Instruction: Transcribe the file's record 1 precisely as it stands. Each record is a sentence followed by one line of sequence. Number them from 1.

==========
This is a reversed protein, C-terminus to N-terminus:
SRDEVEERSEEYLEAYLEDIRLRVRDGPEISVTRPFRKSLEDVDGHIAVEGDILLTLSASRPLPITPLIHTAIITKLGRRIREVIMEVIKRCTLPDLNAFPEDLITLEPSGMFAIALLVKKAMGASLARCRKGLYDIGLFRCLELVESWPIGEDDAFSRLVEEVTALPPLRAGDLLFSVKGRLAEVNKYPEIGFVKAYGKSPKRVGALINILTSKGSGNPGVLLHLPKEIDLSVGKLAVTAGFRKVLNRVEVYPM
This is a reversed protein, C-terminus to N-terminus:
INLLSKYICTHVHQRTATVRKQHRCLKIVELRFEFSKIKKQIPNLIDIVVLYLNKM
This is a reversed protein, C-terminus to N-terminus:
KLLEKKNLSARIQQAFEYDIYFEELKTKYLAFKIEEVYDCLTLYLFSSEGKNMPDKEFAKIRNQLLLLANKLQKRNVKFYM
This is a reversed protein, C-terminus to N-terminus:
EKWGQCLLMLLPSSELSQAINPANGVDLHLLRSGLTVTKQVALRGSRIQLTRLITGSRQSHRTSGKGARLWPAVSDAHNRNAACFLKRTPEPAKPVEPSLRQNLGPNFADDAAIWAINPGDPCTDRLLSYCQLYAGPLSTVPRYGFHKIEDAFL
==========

This is a reversed protein, C-terminus to N-terminus:
SRDEVEERSEEYLEAYLEDIRLRVRDGPEISVTRPFRKSLEDVDGHIAVEGDILLTLSASRPLPITPLIHTAIITKLGRRIREVIMEVIKRCTLPDLNAFPEDLITLEPSGMFAIALLVKKAMGASLARCRKGLYDIGLFRCLELVESWPIGEDDAFSRLVEEVTALPPLRAGDLLFSVKGRLAEVNKYPEIGFVKAYGKSPKRVGALINILTSKGSGNPGVLLHLPKEIDLSVGKLAVTAGFRKVLNRVEVYPM